My information comes from my time at chiropractic school (I completed the first year, including the entire series of cadaver dissection, with nearly straight A’s), my knowledge of functional anatomy as a certified personal trainer and amateur bodybuilder, my 10 year partnership with an Osteopathic medical doctor, my experience seeing patients who have been damaged by repetitive HVLA, and discussions with many physicians of all types. I welcome input from any chiropractor who is interested in a fact-based discussion.

Personally speaking, I suffered a terrible injury when my car was broadsided in the first week of chiropractic school. Their treatments were making me worse, and the more I learned in school, the more I understood why.

1) It doesn’t treat the cause of the problem. Bones don’t move by themselves. If a bone is repetitively out of place, it’s because there’s a tight muscle pulling it that way, or a weak muscle failing to hold the bone in place. Jamming the bones back will cause micro-tears of that tight muscle. It feels good immediately, because you get a nice adrenaline rush along with your temporary fix. An enlightened chiropractic teacher compared HVLA to the shock and rush you get from a shot of vodka. Addicting, but not necessarily good for you. Unfortunately, as soon as the muscle goes back to its usual tight, spasming self, the bone will be pulled back out of alignment. That’s why you need to go back to the chiropractor the next week. Acupuncture and medical massage use the neurological system to retrain those tight muscles, so real healing can begin.

2) Our ligaments and tendons are there for a reason. They provide much-needed joint stability and hold us together. Repetitive HVLA weakens them, and can destroy your joint integrity. We all know that an ankle, having been sprained three times, is pretty much guaranteed to twist again. You do not want that floppiness in your spine. You should not able to crack-crack-crack your back simply by stretching. That’s called hypermobility and it means you can move too much. If you have already been damaged by too much HVLA, you will need to strengthen your back and abdominal muscles to help support those loose ligaments and tendons. Hypermobile backs are more likely to suffer a serious injury if you have an accident (this is what happened to me!).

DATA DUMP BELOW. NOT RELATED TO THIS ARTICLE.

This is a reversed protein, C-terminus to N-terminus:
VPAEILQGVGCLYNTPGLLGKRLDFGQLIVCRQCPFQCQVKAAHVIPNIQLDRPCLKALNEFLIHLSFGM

3) Your reflexes work against HVLA. Quickly yanking on a muscle – even a relaxed one – can cause damage and inflammation. There’s a built in protective reflex that tightens a muscle when it is suddenly lengthened. You can feel this: Fold your friend’s arm at the elbow and put your hand on their bicep. Straighten the arm quickly, and you can feel the bicep twitch under your hand. Now imagine that happening to an already-sore neck muscle being snapped.

4) The pop means nothing. The cracking sound doesn’t necessarily mean you’ve been adjusted properly. It’s called cavitation, and it means that nitrogen gas, naturally occurring in your joint fluids, has been released. A similar thing happens when you open a can of soda. The sound means the bones have been rapidly separated (opening the joint space) and then have come back together. They may have come back to the same position, a better one, or a worse one. Misalignments, when corrected gently OMM style, do not make a cracking noise because the joint space is eased into the correct position rather than violently forced.

5) First, do no harm. Some chiropractors don’t bother to diagnose which level is dysfunctional. They just “shotgun” you by cracking all the vertebrae in your spine. Then they flip you over and do the other side. Why cause stress and create inflammation in a joint that’s working? Added bonus: Whenever you have inflammation, scar tissue forms. Trauma (HVLA) every week leads to more and more scar tissue building up. That’s the last thing you need when you’re already hurting.

6) With repetitive strong adjustments, your body becomes dependent on that input. In chiropractic school we joked about “welfare spines.” I had a discussion with an instructor who was brutally blunt about the temporary nature of his treatments. “Of course they have to come back. That’s how you buy your boat.” I found that model of “medicine” distasteful and unethical. I prefer to help the body heal itself. I love acupuncture and OMM because they truly correct how your muscles function.  Combined with proper exercise*, this creates a body that is strong and capable of bouncing back after a minor injury. I don’t want to see you every week for the rest of your life. I’d prefer to get you better and self-sufficient, and then stay in business by fixing all your friends and family. :)

BTW:  “But I can’t help it!” When you are out of alignment, your body will naturally feel compelled to snap itself back in place. After my injury I used to violently crack my neck and back all the time. It never really solved the problem, though… refer to point 1 above! The good news is that the desire to self-adjust melted away when my muscles – and more importantly, the neurons controlling those muscles – were corrected by acupuncture and Osteopathic medical massage.

*Exercise is essential to strengthen weak muscles, remind tight ones how to relax, and get all your muscle fibers integrated and working together. We are built to move! I know firsthand how pain makes you want to curl up on the couch and wait for it to heal, but the hard truth is that it won’t really repair until you put in the work. Get on an anti-inflammatory diet, see me for basic physical therapy-type exercises, and start walking! Better yet, see an expert personal trainer.